This March, Try Embracing the Madness.
Updated: Mar 29, 2019
It’s here! The annual NCAA Mens’ Basketball Tournament, or March Madness, is in full swing and diehard sports fans have made their brackets and are trying to watch as many games as they can. Passive fans, too, have heard about it – probably from their coworkers.
Taking a look at a survey CNBC referenced in an article about last year’s March Madness, somewhere near 70 million tournament brackets were filled out in 2017, with over $10 billion wagered. That’s actually twice as much betting money as what a Super Bowl usually gets.
Further down in the same article, CNBC referred to a survey by Seyfarth Shaw at Work, which said that March Madness ranked third among tech-related office distractions. The only things more distracting were Facebook and texting, which are, well, year round.
So as a business owners, you have a love/hate relationship with the massive sporting event.
Needless to say, distracted employees tend not to be the most productive employees. So, what do you do? Ban office pools, get rid of your TVs, and put firewalls up to prevent employees from searching the internet for game streams and results? You could, but you might be missing out on a major opportunity to actually boost productivity and morale.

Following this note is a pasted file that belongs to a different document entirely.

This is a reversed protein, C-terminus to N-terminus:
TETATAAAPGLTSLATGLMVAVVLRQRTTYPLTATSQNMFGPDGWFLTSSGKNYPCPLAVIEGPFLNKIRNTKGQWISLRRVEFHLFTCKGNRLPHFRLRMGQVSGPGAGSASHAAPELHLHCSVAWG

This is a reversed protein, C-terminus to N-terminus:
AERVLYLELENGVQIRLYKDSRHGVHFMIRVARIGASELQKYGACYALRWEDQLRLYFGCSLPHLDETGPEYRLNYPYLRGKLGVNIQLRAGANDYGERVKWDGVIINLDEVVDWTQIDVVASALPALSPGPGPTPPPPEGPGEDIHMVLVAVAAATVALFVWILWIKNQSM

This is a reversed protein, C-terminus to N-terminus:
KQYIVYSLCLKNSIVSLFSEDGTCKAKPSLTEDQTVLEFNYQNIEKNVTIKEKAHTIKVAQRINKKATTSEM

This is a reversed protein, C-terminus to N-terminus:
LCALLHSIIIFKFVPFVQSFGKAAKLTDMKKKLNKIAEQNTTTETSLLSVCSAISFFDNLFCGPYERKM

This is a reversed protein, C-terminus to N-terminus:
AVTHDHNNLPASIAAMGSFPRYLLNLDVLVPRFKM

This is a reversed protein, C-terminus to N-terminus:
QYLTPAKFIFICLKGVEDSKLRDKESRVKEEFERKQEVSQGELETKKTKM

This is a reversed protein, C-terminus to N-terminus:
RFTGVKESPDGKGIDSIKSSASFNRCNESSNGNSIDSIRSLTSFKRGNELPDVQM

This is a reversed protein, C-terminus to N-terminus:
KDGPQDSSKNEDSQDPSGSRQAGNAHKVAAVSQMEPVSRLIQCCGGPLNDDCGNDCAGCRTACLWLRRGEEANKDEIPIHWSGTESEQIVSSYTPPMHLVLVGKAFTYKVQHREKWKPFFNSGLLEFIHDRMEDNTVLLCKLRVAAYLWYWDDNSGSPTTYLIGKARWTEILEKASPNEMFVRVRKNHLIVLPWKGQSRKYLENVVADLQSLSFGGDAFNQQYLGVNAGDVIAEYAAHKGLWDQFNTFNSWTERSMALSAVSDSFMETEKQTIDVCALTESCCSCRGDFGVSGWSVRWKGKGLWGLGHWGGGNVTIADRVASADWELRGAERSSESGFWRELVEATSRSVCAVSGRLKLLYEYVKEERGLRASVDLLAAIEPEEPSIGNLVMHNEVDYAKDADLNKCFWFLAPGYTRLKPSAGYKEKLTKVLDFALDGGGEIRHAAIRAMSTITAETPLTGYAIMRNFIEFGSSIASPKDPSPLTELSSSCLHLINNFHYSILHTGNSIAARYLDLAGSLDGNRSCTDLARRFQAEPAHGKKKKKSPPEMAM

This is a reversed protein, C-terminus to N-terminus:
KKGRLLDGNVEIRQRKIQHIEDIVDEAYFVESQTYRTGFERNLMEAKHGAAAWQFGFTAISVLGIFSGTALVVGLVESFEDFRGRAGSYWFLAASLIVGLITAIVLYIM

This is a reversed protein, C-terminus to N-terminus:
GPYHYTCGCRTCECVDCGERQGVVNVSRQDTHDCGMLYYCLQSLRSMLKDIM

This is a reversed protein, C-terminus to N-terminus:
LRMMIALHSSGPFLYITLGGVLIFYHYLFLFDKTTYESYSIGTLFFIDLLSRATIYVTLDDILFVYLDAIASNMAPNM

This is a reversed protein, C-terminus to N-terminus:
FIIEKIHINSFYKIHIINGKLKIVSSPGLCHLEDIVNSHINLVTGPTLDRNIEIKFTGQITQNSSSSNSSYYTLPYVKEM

Instead, why not embrace the opportunity?
Now, in most states and jurisdictions, it’s illegal (or at least questionable) to have workplace betting. But, consider creating some sort of office pool that will give workplace related (and non-financial) incentives to employees for participating.
Instead of forcing people in your charge to duck around the rules and find ways to watch games while on the clock, why not create an office excursion to watch a particular game? Or plan an office party around it?
There is a little risk involved in the “all-in” perspective. You have to be careful not to break laws when trying to reward employees for filling out a bracket. You also toe a bit of an HR line of exclusion.
While it’s proven that a really large and diverse group of people love participating in March Madness related activities, there are people who have no interest. You can work to alienate some of them if you go a little too basketball tournament heavy.
It’s a fine line, but if you know your employees, you should be able to find something fun and engaging to involve your team in, while not alienating people who don’t want to participate.
These rules can go for any major cultural event. While your workplace isn’t a daycare center full of fun and devoid of work, you’ll get more out of your team by embracing things they do for fun as much as you can and trying to integrate it into what they do for a living.